Tripoli, 19 September 2013:
Locals in Sebha and Brak have welcomed a weekend of transitional justice workshops held by international NGO No Peace Without Justice (NPWJ) in the south of the country.
“One of the main things that came out of the workshops was that people in the south feel a bit neglected,” programme officer for NPWJ Rhiannon Smith told the Libya Herald. “They wanted to show the rest of Libya that they can start their own initiatives and set up a network of civil society organisations to promote transitional justice and be an example for Libya.”
NPWJ set up the workshops, which aimed to raise awareness of the concept of transitional justice and accountability, in response to a request from Libyan NGO Libya Ahrar. NPWJ arranged the trainers, which included a Libyan lawyer, and Libya Ahrar organised logistics and participants.
The first day attracted 20 people but word soon spread and on the second day there were 60. The workshops started a debate about what local people could usefully do to promote transitional justice and accountability, to see how this could then help achieve reconciliation.
Some of the recommendations participants from Brak came up with included strengthening the culture of transitional justice among tribal and religious leaders by organising custom-designed workshops, and supporting the role of women in spreading ideas and concepts.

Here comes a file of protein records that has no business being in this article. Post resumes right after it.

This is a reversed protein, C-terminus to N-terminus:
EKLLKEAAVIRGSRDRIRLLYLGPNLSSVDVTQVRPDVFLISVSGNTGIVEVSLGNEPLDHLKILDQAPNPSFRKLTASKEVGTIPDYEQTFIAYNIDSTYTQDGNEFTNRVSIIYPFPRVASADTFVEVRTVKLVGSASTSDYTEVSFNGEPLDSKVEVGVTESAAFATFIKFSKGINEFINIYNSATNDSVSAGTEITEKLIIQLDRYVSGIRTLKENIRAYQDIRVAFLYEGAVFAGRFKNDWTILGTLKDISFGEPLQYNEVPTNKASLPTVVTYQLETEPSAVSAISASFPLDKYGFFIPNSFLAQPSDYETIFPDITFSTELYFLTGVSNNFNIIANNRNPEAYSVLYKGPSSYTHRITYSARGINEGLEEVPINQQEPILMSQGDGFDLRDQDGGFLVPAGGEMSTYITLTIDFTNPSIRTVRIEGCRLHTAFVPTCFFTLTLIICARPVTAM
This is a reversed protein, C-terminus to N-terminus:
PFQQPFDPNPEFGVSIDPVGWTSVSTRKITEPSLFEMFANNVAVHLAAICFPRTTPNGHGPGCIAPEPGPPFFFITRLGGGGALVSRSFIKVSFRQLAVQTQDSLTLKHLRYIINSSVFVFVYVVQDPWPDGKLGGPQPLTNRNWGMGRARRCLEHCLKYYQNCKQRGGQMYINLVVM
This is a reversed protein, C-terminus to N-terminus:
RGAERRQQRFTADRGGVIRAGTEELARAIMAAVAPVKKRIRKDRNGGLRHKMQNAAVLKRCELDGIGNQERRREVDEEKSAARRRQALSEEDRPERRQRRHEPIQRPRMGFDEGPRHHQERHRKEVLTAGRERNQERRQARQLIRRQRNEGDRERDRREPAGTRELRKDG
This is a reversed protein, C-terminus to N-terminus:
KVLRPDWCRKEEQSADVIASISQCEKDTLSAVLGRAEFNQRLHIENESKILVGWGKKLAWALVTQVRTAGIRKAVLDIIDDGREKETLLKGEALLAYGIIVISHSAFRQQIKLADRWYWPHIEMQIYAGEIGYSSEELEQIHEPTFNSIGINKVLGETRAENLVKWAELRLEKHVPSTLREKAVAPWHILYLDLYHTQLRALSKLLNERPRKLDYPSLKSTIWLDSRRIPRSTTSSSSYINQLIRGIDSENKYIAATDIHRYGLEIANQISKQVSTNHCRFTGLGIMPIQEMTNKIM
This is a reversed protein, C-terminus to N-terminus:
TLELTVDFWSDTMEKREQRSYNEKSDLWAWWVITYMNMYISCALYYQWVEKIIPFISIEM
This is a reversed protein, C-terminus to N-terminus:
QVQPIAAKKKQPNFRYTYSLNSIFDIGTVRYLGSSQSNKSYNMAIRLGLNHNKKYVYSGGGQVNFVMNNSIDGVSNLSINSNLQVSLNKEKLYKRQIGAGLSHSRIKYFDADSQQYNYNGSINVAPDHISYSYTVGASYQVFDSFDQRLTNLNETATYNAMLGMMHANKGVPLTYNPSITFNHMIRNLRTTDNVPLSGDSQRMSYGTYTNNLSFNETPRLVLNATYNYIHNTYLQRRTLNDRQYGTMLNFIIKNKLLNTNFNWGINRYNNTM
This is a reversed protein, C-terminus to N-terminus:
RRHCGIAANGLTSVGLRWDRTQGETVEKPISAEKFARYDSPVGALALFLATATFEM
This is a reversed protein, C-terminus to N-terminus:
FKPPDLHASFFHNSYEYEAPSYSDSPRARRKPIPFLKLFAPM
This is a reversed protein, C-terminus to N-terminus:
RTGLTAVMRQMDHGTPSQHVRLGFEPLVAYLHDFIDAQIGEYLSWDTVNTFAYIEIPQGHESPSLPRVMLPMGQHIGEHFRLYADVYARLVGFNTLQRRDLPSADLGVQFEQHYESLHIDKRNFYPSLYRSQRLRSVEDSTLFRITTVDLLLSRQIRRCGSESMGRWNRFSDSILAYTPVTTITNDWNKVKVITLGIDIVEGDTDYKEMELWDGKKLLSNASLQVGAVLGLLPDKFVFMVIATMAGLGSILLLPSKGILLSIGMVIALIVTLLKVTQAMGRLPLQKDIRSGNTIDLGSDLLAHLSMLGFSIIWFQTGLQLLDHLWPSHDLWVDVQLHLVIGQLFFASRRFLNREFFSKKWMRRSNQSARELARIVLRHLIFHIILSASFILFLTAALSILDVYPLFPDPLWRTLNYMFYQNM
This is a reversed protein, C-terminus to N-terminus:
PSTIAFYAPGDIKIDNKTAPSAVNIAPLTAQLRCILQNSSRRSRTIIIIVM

Sebha attendees felt it was important to integrate victims and victims’ associations in the dialogue, as well exploiting modern means of communication, such as Facebook and Twitter, to spread ideas and information.
“With all its problems, the south could offer a solution in many ways, if it can find a way to deal with issues which will benefit the whole of Libya,” Smith said.
NPWJ, which campaigns for the protection and promotion of human rights, democracy, the Rule of Law and international justice, works directly with Libyan NGOs and government ministries in Libya. [/restrict]